# stress/strain in my torque wrench--please check

I was checking out my torque wrench. I measure it to be 429mm between the pivots, and made out of a 12.4mm steel rod,
that is marked as 150 lb ft when the indicator deflects by 38mm. The indicator is a little short of the outer pivot---the deflection at the outer pivot for 150lbf is around 41mm.
I found the formula for deflection: delta = F L^3 / (3 E I)
E is the flexural modulus --- I'll use 180 GPa (Young modulus for steel) F is force applied, L the beam length I is the areal moment of inertia, I = pi/2 r^4
I am going to use the torque instead of force, T=FL, i.e.
delta = T L^2 / (3 E I) = 150 lbf ft (429mm)^2/(3 180 GPa (pi/2) (12.4mm/2)^4)
'units' calculates that as 30mm, a little too short of 41mm measured. Am I making a stupid error somewhere?
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On Wed, 3 Sep 2014 03:10:11 +0000 (UTC), Przemek Klosowski

First thing I'd look at is the assumption (implied by the 3EI term) that the wrench acts like an ideal cantilever.
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Ned Simmons

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On 9/2/2014 11:30 PM, Ned Simmons wrote:

There's also room for error in the assumption for E, since you can't be sure what sort of steel was used for the beam.
If you doubt the accuracy of your wrench, clamp it in a vise and hang some weights off it. It's better to know how it actually responds to a load rather than how it "should" respond.
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On Wed, 3 Sep 2014 03:10:11 +0000 (UTC), Przemek Klosowski

First, your value for Young's modulus is the one for stainless steel. Assuming it's any alloy other than a high-nickel grade, try 210. Any grade of steel will be in between those two figures, 180 and 210, but 210 is probably very close for any steel grade used for the beam of a torque wrench.
I am not going to do the calculations. <g> However, your formula for area moment of inertia doesn't look right. I don't have my statics book handy but I think it should be I = pi/4*r^4.
Good luck.
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Ed Huntress

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On Tue, 02 Sep 2014 23:52:35 -0400, Ed Huntress wrote:

OK, thanks---it's chrome-plated rusty-spotted rod so you're probably right. The change from that is in the wrong direction, though :)

Here's a great tip: just drop this expression in Google---yes, the Google search field---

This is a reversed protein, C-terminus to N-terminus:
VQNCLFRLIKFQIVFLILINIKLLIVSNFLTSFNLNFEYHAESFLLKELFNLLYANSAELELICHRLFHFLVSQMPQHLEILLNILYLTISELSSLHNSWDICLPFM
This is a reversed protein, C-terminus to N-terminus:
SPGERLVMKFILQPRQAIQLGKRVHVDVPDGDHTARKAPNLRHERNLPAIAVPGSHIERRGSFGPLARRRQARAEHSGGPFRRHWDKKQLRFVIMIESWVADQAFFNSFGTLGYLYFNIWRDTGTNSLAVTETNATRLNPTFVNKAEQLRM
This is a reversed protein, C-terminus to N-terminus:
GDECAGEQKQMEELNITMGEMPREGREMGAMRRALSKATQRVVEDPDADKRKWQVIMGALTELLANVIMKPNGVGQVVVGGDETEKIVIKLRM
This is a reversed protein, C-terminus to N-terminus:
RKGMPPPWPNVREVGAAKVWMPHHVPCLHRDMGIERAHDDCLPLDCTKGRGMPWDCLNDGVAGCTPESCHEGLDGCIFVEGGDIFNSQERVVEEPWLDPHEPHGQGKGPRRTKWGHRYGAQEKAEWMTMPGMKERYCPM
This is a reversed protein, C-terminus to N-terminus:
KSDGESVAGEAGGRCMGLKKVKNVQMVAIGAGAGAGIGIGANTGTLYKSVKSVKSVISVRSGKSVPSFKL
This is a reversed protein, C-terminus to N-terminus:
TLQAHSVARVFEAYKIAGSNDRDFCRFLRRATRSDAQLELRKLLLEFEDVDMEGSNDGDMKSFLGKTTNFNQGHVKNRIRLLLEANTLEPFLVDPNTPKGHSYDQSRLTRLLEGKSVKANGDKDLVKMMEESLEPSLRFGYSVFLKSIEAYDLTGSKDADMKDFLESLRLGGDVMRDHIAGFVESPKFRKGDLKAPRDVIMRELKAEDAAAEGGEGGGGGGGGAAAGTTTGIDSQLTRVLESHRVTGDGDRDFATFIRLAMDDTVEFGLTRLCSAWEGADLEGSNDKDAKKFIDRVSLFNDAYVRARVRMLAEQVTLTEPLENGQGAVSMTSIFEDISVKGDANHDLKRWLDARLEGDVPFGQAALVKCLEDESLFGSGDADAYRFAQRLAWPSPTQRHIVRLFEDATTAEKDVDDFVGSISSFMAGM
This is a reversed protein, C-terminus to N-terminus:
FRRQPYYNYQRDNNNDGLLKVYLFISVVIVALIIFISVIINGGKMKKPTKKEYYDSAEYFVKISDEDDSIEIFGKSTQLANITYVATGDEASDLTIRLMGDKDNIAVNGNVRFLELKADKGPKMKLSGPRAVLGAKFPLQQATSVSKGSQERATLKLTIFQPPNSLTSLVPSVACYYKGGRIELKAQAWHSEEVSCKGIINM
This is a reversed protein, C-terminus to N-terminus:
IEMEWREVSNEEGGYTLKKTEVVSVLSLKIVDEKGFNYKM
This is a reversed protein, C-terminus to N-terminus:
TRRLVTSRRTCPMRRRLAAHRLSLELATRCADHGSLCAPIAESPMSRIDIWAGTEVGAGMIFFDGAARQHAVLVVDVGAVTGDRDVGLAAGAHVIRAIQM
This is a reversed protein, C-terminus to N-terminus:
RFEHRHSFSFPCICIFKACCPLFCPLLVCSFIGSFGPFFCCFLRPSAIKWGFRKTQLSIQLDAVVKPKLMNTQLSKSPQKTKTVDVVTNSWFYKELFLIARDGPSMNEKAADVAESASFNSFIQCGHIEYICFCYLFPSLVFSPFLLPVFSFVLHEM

150 lbf ft * (429mm)^2/(3 * 180 GPa * (pi/2)* (12.4mm/2)^4) , in mm
and good old G responds with 29.8625457 millimeters---COOL, HEH?
I got lazy and started dropping the multiplications ('*') because 'units' allows me to, but Google requires at least some to recognize arithmetical expressions

OK, you got me there--you're good. I think I inadvertently used Iz. Still, Google sez 150 lbf ft (429mm)^2/(3 * 210 GPa (pi/4) (12.4mm/2)^4) , in mm
is 51.1929355 millimeters. Now it's too much :(
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On Thu, 4 Sep 2014 21:28:48 +0000 (UTC), Przemek Klosowski

I hoped it would all balance out with the pi/4 factor, but I didn't try to do it in my head, so I really didn't know which way it would go.

OOH! I LIKE that! Thanks for the tip!
I'll get some use out of that.

Yeah, backing into it, it takes a value of 260 to make it work, and that's just not possible with any steel. In general, the Young's modulus for steel falls into a very narrow range, except for high-nickel alloys (including stainless), which are lower, and high-speed steel with tungsten, which is higher. Your torque-wrench beam is most likely a plain-carbon grade, which should be in the range of 205 - 210.
Assuming your measurements are right, I don't know where else to go with it.
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Ed Huntress

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On Thu, 04 Sep 2014 18:09:58 -0400, Ed Huntress wrote:

Given that the dependence is on diameter^4, it wouldn't take much of a measurement error to throw it off.
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Tim Wescott
Wescott Design Services
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On Thu, 04 Sep 2014 18:18:32 -0500, Tim Wescott

Yeah, that's what I was thinking, too.
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Ed Huntress